June 9, 2021
Dylan Boyd, a graduate student in Electrical and Computer Engineering (ECE), was recently awarded funding through Future Investigators in NASA Earth and Space Science and Technology (FINESST). Dylan’s research was one of only 58 proposals selected out of 351 submissions for funding in the Earth Science Division and 835 total proposals. The project will be funded through the grant for three years.
A native of Meridian, Dylan was also awarded the 2021 Bagley College of Engineering Research Award, recognized by Mississippi State at an ORED awards ceremony in April. He was also selected as one of the ECE departments Best Graduate Researchers, chosen from a committee of ECE faculty members.
Dylan’s research, titled “Recycling the radio spectrum: Can anthropogenic signals in LEO be repurposed for science? Advancing soil moisture remote sensing with NASA Signals of Opportunity datasets, forward modeling, and physics-guided machine learning,” is focused on using the radio waves that reflect and scatter all over the planet for science.
Dylan noted that it’s a long title, but he noticed a lot of award winners tend to use titles that also function as an abstract of the project. “I guess it worked!” he joked.
“In this proposal, we’re wanting to make our model work in space so that we can calculate the scattering over Earth’s curvature, hills, valleys, and mountains,” explained Dylan. “We hope to use this model to improve soil moisture estimation from NASA’s satellite measurements of reflected radio waves by combining machine learning with advanced modeling techniques.”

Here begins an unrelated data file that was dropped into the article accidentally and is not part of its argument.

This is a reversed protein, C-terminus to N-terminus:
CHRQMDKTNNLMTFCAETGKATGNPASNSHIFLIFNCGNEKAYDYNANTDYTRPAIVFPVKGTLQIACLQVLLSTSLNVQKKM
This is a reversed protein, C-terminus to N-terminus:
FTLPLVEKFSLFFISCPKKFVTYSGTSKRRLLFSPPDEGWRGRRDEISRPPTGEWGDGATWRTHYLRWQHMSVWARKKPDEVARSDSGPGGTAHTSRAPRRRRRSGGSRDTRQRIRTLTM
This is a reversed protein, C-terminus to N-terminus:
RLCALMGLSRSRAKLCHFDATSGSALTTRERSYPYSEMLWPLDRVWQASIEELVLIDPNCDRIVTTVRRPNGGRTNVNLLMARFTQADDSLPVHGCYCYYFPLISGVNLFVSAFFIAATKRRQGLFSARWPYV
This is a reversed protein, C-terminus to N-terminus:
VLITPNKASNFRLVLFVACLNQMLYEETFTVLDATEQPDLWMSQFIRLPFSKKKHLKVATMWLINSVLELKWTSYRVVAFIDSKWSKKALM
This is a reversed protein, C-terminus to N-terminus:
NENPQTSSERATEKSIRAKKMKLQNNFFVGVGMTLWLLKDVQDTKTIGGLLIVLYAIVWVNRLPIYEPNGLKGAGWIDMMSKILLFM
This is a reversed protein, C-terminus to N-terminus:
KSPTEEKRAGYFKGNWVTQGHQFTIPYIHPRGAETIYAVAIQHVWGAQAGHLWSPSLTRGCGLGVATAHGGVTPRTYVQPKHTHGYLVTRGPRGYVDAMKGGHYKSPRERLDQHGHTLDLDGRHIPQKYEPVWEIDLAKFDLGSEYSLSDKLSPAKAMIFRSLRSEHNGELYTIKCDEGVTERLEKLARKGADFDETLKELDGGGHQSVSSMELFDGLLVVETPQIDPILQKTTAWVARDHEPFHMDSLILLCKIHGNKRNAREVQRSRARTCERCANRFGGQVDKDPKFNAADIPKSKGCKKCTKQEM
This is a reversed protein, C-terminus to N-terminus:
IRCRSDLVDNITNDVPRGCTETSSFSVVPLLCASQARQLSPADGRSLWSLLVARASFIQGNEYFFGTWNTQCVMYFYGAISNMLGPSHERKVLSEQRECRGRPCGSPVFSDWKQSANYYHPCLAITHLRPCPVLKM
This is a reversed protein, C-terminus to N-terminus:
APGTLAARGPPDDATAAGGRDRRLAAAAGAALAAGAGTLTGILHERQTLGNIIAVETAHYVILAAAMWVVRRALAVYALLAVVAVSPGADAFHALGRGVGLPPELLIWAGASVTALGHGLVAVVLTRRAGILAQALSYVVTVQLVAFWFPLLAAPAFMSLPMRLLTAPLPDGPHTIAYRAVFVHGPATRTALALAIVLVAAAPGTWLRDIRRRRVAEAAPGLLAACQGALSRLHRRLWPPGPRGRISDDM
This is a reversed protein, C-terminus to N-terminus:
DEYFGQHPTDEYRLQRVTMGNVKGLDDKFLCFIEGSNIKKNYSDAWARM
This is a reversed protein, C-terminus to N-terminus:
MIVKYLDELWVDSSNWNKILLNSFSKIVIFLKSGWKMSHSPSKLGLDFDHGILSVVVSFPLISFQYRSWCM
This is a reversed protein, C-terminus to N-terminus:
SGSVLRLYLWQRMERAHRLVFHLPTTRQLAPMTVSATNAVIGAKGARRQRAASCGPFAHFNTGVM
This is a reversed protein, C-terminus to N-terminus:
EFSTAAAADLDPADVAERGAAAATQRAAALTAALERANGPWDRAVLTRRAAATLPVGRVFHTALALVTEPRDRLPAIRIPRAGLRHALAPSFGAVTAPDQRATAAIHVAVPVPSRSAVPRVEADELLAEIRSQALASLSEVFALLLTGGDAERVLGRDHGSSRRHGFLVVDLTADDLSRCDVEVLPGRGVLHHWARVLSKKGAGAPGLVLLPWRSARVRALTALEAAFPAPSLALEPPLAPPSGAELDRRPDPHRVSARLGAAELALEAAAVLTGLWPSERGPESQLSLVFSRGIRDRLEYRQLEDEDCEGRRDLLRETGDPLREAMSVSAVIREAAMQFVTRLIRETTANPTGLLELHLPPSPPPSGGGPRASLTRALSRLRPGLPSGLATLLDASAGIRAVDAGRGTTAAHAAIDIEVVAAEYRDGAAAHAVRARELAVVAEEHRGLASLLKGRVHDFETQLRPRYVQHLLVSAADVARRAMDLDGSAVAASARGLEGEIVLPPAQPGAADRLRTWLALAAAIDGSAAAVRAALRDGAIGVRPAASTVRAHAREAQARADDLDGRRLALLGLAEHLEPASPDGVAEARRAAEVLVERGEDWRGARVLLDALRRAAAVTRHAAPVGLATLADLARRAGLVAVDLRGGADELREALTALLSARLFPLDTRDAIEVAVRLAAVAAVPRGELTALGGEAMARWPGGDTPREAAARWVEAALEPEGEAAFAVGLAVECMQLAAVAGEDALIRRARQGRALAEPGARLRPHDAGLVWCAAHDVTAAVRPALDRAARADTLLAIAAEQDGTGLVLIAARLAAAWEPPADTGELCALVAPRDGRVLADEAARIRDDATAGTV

NASA’s FINESST award recently replaced the NESSF Fellowship. A graduate of ECE’s doctoral program, Orhan Eroglu, was a recipient of that grant in 2018. Orhan and Dylan worked together in a class at that time while Orhan was beginning work on his fellowship. “In a lot of ways, this work continues what we were doing with Orhan’s fellowship,” said Dylan. Orhan is now a Software Engineer at University Corporation for Atmospheric Research (UCAR).
Dylan also gives a lot of credit to Dr. Mehmet Kurum, ECE Assistant Professor and Co-Director of the IMPRESS Lab. IMPRESS Lab (Information Processing and Sensing Lab) conducts basic applied research, ranging from the design, building and experimentation of sensing systems to the theoretical analysis, information processing and algorithm development.
For more information about Dr. Kurum, visit here.
The Department of Electrical and Computer Engineering at Mississippi State University consists of 23 faculty members (including 7 endowed professors), 3 clinical faculty, 10 professional and support staff, and over 700 undergraduate and graduate students with approximately 88 being at the Ph.D. level. With research expenditure of the department in excess of $10M, the department houses the largest High Voltage Laboratory among North American Universities. For more detailed information on the department please visit our website www.ece.msstate.edu.